kV substation with step-up transformer rated at 7.5 MVA, primary circuit breaker,
lightning protection and protective relaying.

8. Interconnection to an existing 34.5 kV subtransmission line owned by New York
State Electric & Gas Corporation.

1. 2 . IM POUNDM ENTS
All four of the development sites within the Western Catskills Hydro Project will operate
in run-of-river mode and therefore will not utilize any impoundment storage capacity.

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Western Catskills Hydro Project
Impoundment Information
Normal Water Surface Storage
Development Surface Elevation Area Capacity
(feet MSL) (acres) (acre-feet)
Schoharie 1,130 1,150 95,575
Cannonsville 1150 4,800 300,000
Pepacton 1,280 6,400 430,000
Neversink 1,440 1,500 107,000

1. 3 . TURBINES AND GEN ERATORS
Each of the four development sites will include construction of a new, overflow type
powerhouse that will house the new generating equipment, which will consist of state-of-
the-art, high efficiency Deriaz type turbines and vertical generators.

Western Catskills Hydro Project
Design Parameters
Average
Hydraulic Hydraulic Installed
Annual
Development Units Head Capacity Capacity
Generation
(feet) (cfs) (kW)
(kWh)
Schoharie 4 165 2,100 23,500 23,900,000
Cannonsville 4 150 2,000 20,500 46,500,000
Pepacton 2 185 1,110 12,500 16,700,000
Neversink 1 185 555 6,500 4,000,000

1. 4 . TRANSMISSION LINES
The electrical grid interface for each development within the Western Catskills Hydro
Project is summarized below.

Western Catskills Hydro Project
Electrical Grid Interface Information
Step-up
Unit Total Interface
Transformer
Development Units Capacity Capacity Voltage
Capacity
(MW) (MW) (kV)
(MVA)
Schoharie 4 5.9 23.5 30 34.5/115
Cannonsville 4 5.1 20.5 30 46
Pepacton 2 6.3 12.5 15 46
Neversink 1 6.5 6.5 7.5 34.5

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At each of the four development sites, the generator leads (13.8 kV) from the switchgear
will exit the powerhouse underground to minimize aesthetic impact and for security and
safety considerations. The underground leads will terminate at the step-up substations
where voltage will be stepped-up to either subtransmission or transmission voltage for
delivery to the electrical grid system. Grid interface will occur at the end of a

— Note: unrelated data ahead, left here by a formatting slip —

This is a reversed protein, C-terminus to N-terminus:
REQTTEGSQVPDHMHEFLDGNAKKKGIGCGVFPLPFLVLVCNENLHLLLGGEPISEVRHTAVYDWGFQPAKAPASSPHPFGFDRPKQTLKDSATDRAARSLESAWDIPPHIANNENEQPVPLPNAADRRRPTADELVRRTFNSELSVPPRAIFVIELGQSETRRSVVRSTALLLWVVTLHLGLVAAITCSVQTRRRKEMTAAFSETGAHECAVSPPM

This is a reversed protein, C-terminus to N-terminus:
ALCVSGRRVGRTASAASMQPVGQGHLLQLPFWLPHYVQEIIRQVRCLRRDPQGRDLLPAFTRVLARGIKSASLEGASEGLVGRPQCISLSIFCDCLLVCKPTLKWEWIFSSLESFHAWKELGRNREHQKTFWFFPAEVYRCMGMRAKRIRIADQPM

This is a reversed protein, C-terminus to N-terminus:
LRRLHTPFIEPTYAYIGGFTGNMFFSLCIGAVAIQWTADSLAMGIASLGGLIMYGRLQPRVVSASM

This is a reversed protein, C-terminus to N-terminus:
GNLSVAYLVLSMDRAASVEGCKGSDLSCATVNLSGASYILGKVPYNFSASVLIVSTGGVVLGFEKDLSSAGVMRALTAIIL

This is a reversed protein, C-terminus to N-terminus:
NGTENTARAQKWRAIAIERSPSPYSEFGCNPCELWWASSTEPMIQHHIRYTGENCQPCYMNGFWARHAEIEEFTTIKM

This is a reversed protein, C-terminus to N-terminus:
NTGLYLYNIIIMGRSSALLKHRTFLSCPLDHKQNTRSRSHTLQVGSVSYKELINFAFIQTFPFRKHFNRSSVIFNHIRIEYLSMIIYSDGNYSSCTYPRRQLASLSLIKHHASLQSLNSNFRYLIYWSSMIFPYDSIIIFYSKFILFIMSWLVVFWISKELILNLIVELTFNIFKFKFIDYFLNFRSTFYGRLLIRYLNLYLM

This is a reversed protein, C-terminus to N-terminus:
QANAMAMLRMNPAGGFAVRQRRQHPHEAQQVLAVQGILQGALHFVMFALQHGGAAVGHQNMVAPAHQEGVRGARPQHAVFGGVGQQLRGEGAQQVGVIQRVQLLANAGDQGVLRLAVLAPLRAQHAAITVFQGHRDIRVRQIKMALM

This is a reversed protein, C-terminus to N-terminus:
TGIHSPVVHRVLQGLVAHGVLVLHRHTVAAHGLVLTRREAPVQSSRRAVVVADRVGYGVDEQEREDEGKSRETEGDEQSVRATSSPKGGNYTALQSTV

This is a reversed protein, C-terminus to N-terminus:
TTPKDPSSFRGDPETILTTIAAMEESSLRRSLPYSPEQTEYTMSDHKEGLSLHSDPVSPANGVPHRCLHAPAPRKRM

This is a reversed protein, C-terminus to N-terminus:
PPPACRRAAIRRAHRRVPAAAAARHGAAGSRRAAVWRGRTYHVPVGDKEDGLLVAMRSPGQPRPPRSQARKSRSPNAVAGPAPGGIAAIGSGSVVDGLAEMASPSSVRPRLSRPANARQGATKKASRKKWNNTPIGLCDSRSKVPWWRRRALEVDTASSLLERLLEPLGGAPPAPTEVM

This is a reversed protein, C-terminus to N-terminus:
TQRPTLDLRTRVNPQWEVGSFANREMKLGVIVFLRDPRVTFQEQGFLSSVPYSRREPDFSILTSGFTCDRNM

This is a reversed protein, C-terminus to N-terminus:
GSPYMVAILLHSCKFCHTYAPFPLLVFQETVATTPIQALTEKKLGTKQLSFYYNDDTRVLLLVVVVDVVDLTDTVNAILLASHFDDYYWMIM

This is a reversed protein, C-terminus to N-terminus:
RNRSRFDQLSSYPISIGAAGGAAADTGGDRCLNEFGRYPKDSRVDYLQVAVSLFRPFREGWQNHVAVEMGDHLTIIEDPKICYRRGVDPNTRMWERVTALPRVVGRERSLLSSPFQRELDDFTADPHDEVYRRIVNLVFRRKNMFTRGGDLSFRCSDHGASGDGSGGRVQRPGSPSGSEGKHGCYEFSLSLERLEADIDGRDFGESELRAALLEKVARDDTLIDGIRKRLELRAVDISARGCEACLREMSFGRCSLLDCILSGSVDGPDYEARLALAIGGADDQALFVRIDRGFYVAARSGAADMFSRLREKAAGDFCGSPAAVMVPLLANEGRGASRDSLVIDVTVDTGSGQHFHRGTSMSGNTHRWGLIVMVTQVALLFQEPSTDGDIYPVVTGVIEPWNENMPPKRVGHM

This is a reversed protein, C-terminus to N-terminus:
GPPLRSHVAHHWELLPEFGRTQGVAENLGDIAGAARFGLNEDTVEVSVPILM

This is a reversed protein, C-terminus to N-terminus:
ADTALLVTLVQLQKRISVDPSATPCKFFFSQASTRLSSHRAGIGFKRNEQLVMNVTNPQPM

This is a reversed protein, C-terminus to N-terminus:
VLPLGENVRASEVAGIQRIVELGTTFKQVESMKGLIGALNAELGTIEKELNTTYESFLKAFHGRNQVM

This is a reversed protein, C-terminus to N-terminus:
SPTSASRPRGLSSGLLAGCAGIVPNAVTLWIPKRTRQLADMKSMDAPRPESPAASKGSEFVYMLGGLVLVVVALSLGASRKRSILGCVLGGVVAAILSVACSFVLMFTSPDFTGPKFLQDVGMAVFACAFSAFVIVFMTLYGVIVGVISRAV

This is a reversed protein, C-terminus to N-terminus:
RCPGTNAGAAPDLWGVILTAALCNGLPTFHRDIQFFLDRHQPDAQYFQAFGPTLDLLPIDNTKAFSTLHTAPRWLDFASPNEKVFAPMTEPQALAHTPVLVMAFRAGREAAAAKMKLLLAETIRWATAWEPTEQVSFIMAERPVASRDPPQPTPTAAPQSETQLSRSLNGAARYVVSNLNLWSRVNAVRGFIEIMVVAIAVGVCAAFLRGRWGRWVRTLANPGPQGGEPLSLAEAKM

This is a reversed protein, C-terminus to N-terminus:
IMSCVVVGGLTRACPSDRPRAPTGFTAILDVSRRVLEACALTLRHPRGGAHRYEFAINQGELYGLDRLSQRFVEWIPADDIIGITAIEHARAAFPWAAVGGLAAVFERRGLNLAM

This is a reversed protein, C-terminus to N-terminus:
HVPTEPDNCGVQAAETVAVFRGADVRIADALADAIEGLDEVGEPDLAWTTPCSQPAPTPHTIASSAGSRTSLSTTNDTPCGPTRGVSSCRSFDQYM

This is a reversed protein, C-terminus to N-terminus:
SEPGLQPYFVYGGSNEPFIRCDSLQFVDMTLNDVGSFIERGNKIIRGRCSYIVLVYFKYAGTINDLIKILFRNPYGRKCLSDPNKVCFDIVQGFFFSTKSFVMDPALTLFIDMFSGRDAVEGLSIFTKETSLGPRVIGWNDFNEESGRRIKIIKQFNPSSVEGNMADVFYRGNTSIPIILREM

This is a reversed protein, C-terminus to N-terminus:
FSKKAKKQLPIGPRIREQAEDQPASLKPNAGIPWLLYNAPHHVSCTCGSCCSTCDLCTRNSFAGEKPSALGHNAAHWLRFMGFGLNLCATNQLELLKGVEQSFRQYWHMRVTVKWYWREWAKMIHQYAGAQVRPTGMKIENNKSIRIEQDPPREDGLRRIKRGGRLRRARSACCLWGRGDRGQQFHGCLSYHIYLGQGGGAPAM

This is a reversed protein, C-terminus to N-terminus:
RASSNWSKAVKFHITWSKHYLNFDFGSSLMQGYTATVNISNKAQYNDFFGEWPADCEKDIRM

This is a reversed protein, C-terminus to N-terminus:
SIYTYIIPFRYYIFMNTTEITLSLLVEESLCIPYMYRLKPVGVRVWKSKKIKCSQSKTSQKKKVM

subtransmission line for the Schoharie Development and at the substations for the
Cannonsville, Pepacton and Neversink Developments.

1. 5 . LANDS OF TH E UNITED STATES
There are no lands of the United States included within the proposed project boundary.

There are no known areas within or in the vicinity of the proposed project boundary that
are included in or have been designated for study for inclusion in the National Wild and
Scenic Rivers System.

There are no areas within the proposed project boundary that are known to be under the
provisions of the Wilderness Act or that have been designated as wilderness area,
recommended for designation as wilderness area, or designated as wilderness study.

1. 6 . PUBLIC INTEREST
DCEC is a non-profit, rural electric cooperative serving over 5,100 members throughout
Delaware, Schoharie, Otsego and Chenango Counties of New York State. DCEC is one
of the over 900 electric cooperatives throughout the United States that serve
approximately 17% of the U.S. population and over 65% of the U.S. geography. Inherent
to its corporate structure, DCEC is owned by the membership that it serves and, as a non-
profit entity, is focused entirely on providing reliable, low-cost energy to its membership
while being good stewards to the local communities where its employees and directors
reside.

DCEC intends to produce electric power by constructing the Western Catskills Hydro
Project to utilize the clean, renewable public resource available at the four development
sites. It is anticipated that the power produced from the project will be used by DCEC to
serve its growing electrical demand of its residential, commercial and industrial
membership in the immediate area of the projects while selling surplus power into the
New York Independent System Operator (NYISO).

DCEC currently relies on the New York Power Authority (NYPA) for its entire supply of
wholesale power. This supply is partially supported by a fixed-price contract the
cooperative has with NYPA as part of NYPA’s Niagara Project License that extends
through 2025. DCEC is a preference customer of the NYPA. The remaining wholesale